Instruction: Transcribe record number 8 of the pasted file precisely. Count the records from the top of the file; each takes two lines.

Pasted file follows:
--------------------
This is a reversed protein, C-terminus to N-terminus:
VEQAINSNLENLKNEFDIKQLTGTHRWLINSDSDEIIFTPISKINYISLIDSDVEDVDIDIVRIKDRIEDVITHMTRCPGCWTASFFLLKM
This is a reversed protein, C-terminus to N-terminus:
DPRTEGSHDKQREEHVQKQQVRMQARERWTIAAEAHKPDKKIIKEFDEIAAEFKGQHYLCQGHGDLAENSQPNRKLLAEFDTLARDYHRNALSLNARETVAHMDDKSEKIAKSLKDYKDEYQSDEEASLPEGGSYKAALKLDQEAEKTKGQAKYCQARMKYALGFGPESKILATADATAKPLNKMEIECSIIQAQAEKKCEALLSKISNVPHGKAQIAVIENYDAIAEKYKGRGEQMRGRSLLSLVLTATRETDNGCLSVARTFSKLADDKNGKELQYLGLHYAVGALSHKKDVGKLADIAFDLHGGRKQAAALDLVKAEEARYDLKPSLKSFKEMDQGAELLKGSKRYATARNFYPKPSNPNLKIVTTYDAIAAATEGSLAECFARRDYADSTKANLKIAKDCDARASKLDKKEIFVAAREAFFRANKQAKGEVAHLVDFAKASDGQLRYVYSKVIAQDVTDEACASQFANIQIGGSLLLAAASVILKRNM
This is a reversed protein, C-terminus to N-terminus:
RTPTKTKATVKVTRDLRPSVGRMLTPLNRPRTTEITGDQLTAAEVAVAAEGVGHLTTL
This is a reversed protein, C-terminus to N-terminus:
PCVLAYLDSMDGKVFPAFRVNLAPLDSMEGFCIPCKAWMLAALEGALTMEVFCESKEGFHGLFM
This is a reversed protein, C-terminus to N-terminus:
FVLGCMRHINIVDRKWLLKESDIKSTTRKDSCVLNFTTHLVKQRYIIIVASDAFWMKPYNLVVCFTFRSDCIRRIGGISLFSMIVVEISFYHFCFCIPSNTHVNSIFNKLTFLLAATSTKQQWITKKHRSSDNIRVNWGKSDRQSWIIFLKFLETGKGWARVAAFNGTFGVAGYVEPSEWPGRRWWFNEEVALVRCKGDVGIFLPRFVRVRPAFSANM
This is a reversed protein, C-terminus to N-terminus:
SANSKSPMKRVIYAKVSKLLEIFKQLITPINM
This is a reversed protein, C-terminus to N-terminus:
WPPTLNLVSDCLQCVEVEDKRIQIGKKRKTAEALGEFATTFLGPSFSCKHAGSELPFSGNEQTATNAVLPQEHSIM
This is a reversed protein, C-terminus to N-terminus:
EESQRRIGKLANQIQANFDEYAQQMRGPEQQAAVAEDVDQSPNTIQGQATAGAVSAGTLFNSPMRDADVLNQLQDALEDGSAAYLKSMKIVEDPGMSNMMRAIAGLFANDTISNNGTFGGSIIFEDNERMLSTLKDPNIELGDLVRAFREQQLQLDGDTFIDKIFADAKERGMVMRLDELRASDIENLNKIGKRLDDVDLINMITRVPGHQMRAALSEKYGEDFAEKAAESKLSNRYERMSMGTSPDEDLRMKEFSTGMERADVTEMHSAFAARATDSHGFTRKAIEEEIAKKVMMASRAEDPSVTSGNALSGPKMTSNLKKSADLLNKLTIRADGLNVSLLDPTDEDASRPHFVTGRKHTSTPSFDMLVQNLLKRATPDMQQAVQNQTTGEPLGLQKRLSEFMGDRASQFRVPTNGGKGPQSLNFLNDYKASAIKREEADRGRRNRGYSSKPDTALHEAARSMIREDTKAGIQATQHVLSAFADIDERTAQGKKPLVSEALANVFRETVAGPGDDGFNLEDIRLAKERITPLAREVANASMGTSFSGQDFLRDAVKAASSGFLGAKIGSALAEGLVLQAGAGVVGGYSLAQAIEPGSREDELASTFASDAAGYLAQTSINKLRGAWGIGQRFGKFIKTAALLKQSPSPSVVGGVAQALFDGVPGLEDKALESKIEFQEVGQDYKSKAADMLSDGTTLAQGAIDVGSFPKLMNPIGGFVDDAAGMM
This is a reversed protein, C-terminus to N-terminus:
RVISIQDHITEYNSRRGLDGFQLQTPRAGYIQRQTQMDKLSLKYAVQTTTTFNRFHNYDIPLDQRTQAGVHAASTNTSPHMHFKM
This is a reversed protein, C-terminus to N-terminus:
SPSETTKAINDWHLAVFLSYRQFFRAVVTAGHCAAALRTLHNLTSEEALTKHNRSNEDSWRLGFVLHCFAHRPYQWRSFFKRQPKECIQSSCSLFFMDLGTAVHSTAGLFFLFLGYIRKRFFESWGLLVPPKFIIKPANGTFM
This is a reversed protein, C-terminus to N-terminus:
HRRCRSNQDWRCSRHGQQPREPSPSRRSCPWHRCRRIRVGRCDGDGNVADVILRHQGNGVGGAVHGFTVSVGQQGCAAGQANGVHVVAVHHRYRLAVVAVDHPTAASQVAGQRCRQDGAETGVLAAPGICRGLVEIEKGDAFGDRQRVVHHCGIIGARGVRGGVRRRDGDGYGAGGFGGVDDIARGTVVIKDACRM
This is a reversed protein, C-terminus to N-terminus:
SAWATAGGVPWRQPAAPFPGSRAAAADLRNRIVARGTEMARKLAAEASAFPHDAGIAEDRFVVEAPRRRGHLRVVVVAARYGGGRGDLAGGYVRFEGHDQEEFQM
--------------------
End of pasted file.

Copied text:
This is a reversed protein, C-terminus to N-terminus:
EESQRRIGKLANQIQANFDEYAQQMRGPEQQAAVAEDVDQSPNTIQGQATAGAVSAGTLFNSPMRDADVLNQLQDALEDGSAAYLKSMKIVEDPGMSNMMRAIAGLFANDTISNNGTFGGSIIFEDNERMLSTLKDPNIELGDLVRAFREQQLQLDGDTFIDKIFADAKERGMVMRLDELRASDIENLNKIGKRLDDVDLINMITRVPGHQMRAALSEKYGEDFAEKAAESKLSNRYERMSMGTSPDEDLRMKEFSTGMERADVTEMHSAFAARATDSHGFTRKAIEEEIAKKVMMASRAEDPSVTSGNALSGPKMTSNLKKSADLLNKLTIRADGLNVSLLDPTDEDASRPHFVTGRKHTSTPSFDMLVQNLLKRATPDMQQAVQNQTTGEPLGLQKRLSEFMGDRASQFRVPTNGGKGPQSLNFLNDYKASAIKREEADRGRRNRGYSSKPDTALHEAARSMIREDTKAGIQATQHVLSAFADIDERTAQGKKPLVSEALANVFRETVAGPGDDGFNLEDIRLAKERITPLAREVANASMGTSFSGQDFLRDAVKAASSGFLGAKIGSALAEGLVLQAGAGVVGGYSLAQAIEPGSREDELASTFASDAAGYLAQTSINKLRGAWGIGQRFGKFIKTAALLKQSPSPSVVGGVAQALFDGVPGLEDKALESKIEFQEVGQDYKSKAADMLSDGTTLAQGAIDVGSFPKLMNPIGGFVDDAAGMM